Calgary archaeologist advocating for more women to join the industry
A Calgary archaeologist is advocating for change in hopes of attracting more women to the field.
Margarita de Guzman has been an archaeologist for more than 20 years and is currently the managing director of Circle CRM Group.
De Guzman says she started the archaeology and heritage consulting business in 2010 because she wanted to create her own potential and turn her passion for discovery into a sustainable career.
“Archaeology is government regulated by each province. So the Historical Resources Act in Alberta, for example, says that developers have to ensure that they are not impacting any significant archaeology,” de Guzman says.
“They have to have regulatory approval and if there is a potential for it to impact archaeology, then we have to go out in the field and assess that for them.”
Turning passion into a career
Archaeologists are consulted during the early planning stages of all kinds of developments across the province.
“What I love about it is the joy that I get from discovery. So we just love finding things,” de Guzman says.
“As a profession, archaeology is really great because it gives you a lot of variety, you’re outside a lot, which everyone knows is so beneficial for both your physical and your mental health.”
Despite those benefits, de Guzman says it can be difficult for female archaeologists, in particular, to sustain a career.
While there is female representation in the industry, de Guzman says it is traditionally male-dominated and that she has witnessed many women leave archaeology after five to 10 years.
“As an employer, I have seen women less reluctant to ask for raises, ask for promotions… I think it’s still inherent in women, especially in our younger women—the lower confidence, the imposter syndrome, things like that,” she says.
She says many women in her field have trouble maintaining their career because they’re away from home a lot; sometimes for two to three weeks at a time.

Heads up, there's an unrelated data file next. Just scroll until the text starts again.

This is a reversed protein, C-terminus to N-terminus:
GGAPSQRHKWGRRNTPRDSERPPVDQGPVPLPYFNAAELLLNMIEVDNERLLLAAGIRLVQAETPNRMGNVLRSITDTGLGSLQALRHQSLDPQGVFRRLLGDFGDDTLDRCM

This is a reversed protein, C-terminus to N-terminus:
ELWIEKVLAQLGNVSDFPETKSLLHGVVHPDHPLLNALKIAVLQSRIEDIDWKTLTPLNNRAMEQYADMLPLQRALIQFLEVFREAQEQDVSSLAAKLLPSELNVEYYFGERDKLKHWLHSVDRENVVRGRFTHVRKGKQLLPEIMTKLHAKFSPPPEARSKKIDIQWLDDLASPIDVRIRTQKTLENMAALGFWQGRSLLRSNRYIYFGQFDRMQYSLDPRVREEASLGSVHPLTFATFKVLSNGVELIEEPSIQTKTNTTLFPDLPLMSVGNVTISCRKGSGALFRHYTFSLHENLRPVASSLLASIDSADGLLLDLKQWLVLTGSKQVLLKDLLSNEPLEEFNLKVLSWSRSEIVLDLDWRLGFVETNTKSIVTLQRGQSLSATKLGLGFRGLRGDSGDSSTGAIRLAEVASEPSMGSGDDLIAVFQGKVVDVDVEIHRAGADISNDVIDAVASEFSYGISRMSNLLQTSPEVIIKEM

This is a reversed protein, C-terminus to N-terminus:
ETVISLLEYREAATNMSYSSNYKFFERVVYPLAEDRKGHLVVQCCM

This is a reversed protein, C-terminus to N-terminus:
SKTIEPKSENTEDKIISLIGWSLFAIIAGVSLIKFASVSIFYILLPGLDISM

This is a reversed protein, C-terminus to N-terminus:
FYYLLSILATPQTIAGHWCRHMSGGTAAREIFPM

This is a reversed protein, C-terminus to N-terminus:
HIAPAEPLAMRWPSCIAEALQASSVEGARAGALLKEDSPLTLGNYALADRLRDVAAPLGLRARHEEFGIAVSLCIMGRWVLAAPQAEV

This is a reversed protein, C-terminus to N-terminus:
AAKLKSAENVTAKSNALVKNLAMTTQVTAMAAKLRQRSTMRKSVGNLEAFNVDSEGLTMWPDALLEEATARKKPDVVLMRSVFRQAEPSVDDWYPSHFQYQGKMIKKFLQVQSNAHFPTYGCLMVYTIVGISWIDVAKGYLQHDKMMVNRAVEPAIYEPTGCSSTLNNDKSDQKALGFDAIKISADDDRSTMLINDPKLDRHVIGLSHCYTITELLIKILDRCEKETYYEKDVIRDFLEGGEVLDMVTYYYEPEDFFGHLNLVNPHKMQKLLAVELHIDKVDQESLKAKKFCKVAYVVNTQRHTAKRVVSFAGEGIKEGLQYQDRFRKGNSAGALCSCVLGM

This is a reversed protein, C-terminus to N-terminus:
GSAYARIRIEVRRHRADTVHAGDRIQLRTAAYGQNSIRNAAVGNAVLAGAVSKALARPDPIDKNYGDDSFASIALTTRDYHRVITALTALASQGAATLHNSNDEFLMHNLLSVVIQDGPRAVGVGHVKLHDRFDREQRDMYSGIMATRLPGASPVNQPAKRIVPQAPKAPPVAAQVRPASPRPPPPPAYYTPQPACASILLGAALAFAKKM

“And so it’s really difficult to maintain relationships, it’s really difficult if you want to have a family and you’re a primary caregiver, and it’s really difficult if you have a family and you have limited support.”
Being part of the change
De Guzman says she has been fortunate in her career and has not personally encountered a lot of the issues that many other women who work in the field experience.
“I come from a family of strong women and they would pretty much never let me tell myself that I wasn’t good enough, or not try hard enough for something. My superpower is grit, so I just kind of work my butt off,” she says.
Part of the reason de Guzman wanted to start her own archaeology consulting business was to impact the change she wants to see in the industry.
“I’m able to decide what my potential is and I’m able to create potential for other people. And that’s part of the reason I love being a business owner, is that I can do that. I can take away people’s limiting beliefs, hopefully,” she says.
Recently, de Guzman took her advocacy even further and launched the Fair Field Foundation, a first-of-its-kind social enterprise dedicated to supporting and celebrating female archaeologists.
“In our early days, when it was just an idea, we were calling it the Female Archaeology Foundation. But we didn’t want to limit it to women and we didn’t want to limit it to archaeology,” de Guzman says.
“We have some big dreams here that [the foundation] could help with inclusivity and diversity for lots of different groups, and perhaps into different industries.”
Overhauling the industry
For now, the Fair Field Foundation will focus on helping young women know that a long-term career in archaeology is possible and that there are future opportunities in the industry that won’t involve leaving home for weeks at a time.
De Guzman says the industry needs to change from the inside out and that mental health needs to be put first, with a focus on more in-office, management, and administrative opportunities.
“We really need the industry to expand to be able to support archaeology as a professional career for more and more people,” she says, adding that archaeology departments have been slimming down across Canada, the US, and the UK.
“When we look at a lot of the other environmental disciplines, archaeology is kind of the bottom of the barrel.”
De Guzman wants to see the archaeology industry grow and diversify.
“If the industry can expand and support more archaeologists, that’s going to create more opportunities for longevity, for people to get out of the field and enter management positions, administrative positions, and it also applies to museums and academia.”
The Fair Field Foundation aims to provide mentorship opportunities with fellow female archaeologists to help guide others through the industry.
To celebrate the foundation’s launch, a virtual discussion is taking place on Jan. 25 called Paths to Success: Reflections from Women in Archaeology.